Acquisition helps Worldwide Facilities' clients navigate pandemic uncertainty

Acquisition helps Worldwide Facilities' clients navigate pandemic uncertainty | Insurance Business America

Acquisition helps Worldwide Facilities' clients navigate pandemic uncertainty

The professional liability market is seeing some significant challenges this year, with several carriers stepping back from the line of business, and the coronavirus pandemic introducing new challenges.

As a result, it’s all hands on deck for wholesale insurance broker and managing general agent Worldwide Facilities, which recently acquired Hunt Jorgensen, a managing general underwriter specializing in professional liability insurance and related risk management services for accountants, consultants, lawyers (including intellectual property lawyers), as well as registered investment advisors.

Headquartered in Maywood, NJ, the MGU will now operate as a division of Worldwide Facilities. Thanks to its team of experts in the professional liability space, it is well-positioned to help expand Worldwide Facilities’ current offering in the marketplace.

“The Hunt Jorgensen acquisition was carefully sourced to bring a best-in-class platform and program underwriting team to the Worldwide portfolio, as Hunt Jorgensen has been successfully underwriting professional liability risks for over 25 years,” said David W. Collins, programs SVP at Worldwide Facilities who will be leading the Maywood office. “There are now six underwriters dedicated exclusively to Worldwide’s professional liability programs for accountants/CPAs, lawyers, and registered investment advisors.”

The professional liability exposures facing these insureds are manifold, and can include risks arising from acts, errors, or omissions in the performance of “professional services,” which is defined by the respective policies for each of these professions. Common professional liability missteps can range from improper or inadequate professional advice, to missed deadlines, failure to know or properly apply the law, and conflicts of interest, explained Collins.

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Meanwhile, the ongoing coronavirus pandemic has brought new exposures into the fray. For one, it has exacerbated some of the already existing general risks facing professional services firms. 

In this environment, “Professionals need to pay close attention to deadlines to ensure compliance, whether it’s statutes of limitations for attorneys or tax filing deadlines for CPAs,” noted Collins. “Proper calendaring has been especially difficult during the pandemic as many historically static deadlines that professionals have taken for granted, such as ‘Tax Day’ or certain statutes of limitation, may have been amended by various government orders. Professionals need to stay on top of this constantly evolving regulatory environment to ensure their clients’ interests remain protected.”

Additionally, Collins continued, a lack of adequate client communication has long been a source of many professional liability claims, and COVID-19 has only heightened the need for professionals to ensure their clients are apprised of the status of the professional services being provided to them, especially as deadlines are constantly moving. “A well-informed client is much less likely to bring a claim against a professional service firm than a client that feels like they have no idea what is going on,” he pointed out.

There are also differences between how larger, more institutional professional service firms have weathered the pandemic, compared to their smaller Main Street counterparts. While many smaller firms were quick to adopt technology to keep their practices afloat, “The longer-term concern continues to be the viability of the clientele for these smaller firms, as many small businesses supporting smaller professional services firms have unfortunately closed during the pandemic, sometimes permanently,” said Collins. “Government stimulus programs eased some of these concerns at the outset, but recent talks on further stimulus packages have stalled.”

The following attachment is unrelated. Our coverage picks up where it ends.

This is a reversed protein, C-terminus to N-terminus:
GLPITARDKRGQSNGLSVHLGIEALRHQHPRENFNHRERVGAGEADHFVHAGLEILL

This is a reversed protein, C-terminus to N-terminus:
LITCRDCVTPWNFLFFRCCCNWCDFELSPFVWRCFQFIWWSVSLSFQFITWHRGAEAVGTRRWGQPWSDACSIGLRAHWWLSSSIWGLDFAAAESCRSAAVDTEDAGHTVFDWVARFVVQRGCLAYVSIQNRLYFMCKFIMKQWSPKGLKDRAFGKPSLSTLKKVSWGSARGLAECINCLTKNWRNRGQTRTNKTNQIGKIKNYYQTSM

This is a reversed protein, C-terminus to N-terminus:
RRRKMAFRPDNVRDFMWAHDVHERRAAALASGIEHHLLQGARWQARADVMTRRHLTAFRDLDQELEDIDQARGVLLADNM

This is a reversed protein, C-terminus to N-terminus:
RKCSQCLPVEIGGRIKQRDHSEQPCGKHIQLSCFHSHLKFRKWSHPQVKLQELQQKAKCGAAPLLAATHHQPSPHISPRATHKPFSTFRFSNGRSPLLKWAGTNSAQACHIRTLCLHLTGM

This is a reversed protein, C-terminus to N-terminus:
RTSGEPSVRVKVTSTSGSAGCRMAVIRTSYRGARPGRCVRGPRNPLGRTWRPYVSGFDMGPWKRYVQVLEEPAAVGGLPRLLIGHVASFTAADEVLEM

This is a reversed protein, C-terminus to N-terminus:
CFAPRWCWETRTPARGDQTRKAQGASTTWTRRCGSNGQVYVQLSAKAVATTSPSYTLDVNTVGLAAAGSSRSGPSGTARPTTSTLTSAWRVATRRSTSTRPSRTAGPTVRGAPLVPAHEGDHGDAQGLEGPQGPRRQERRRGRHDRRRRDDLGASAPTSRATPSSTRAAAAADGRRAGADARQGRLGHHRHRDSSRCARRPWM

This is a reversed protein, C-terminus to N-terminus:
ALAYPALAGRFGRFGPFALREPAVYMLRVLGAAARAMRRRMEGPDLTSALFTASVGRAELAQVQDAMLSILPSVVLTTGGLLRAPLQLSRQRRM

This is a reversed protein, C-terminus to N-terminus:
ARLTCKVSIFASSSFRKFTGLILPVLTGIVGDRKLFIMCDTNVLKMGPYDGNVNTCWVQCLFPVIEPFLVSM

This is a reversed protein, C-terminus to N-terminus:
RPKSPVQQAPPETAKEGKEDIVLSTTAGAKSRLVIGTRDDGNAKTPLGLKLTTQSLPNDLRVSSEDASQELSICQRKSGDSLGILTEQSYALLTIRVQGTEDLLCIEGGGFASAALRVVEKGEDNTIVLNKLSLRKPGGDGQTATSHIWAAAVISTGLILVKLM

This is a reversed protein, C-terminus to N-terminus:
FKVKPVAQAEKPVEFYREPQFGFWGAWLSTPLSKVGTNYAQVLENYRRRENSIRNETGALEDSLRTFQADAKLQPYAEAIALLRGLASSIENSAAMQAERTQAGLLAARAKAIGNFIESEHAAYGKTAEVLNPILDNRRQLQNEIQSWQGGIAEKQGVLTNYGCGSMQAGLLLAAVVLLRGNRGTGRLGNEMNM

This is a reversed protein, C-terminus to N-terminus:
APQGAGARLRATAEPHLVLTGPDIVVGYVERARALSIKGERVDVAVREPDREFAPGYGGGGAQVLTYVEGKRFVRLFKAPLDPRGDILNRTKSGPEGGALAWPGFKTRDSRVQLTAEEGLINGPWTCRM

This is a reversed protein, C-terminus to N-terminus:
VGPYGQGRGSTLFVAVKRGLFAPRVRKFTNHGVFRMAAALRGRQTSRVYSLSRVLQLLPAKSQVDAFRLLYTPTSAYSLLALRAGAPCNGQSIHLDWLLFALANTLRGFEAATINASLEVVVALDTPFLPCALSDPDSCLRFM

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A drop in revenues for smaller professional services firms has meant that many are looking for a reduction in their E&O premiums, though the situation is far from straightforward. Explained Collins, “Carriers may be forced to contemplate an alternative track, as the pandemic has generally increased losses and decreased capacity across the insurance industry at large. Additionally, economic downturns have historically resulted in significantly increased claims activity and severity, which all has to be considered when developing pricing models and rates.”

However, the worst might be yet to come. Looking at the broader professional liability marketplace, the longer-term effects of the pandemic are not likely to be fully realized until it is far in the rear-view mirror, Collins told Insurance Business. After all, “This is a highly dynamic situation given the uncertain duration of the pandemic,” he added.

Luckily for Worldwide clients, the MGU’s professional liability products can help protect them from financial loss during this uncertain period. These offerings are backed by A and A+ A.M. Best-rated carriers, and all contain broad definitions of “professional services,” as well as built-in cyber coverages aimed at protecting professionals from risks beyond just the ordinary scope of their professional services. 

“Especially relevant in today’s climate, the products also include supplementary coverages for disciplinary proceedings, subpoena expenses, and expense reimbursement, as well as numerous claim mitigation incentives, which provide cost-saving opportunities to insured firms,” said Collins, adding, “Worldwide’s program for lawyers (LawGold) is admitted in 48 states and its program for CPAs/Auditors (CPAGold) is admitted in 49 states.”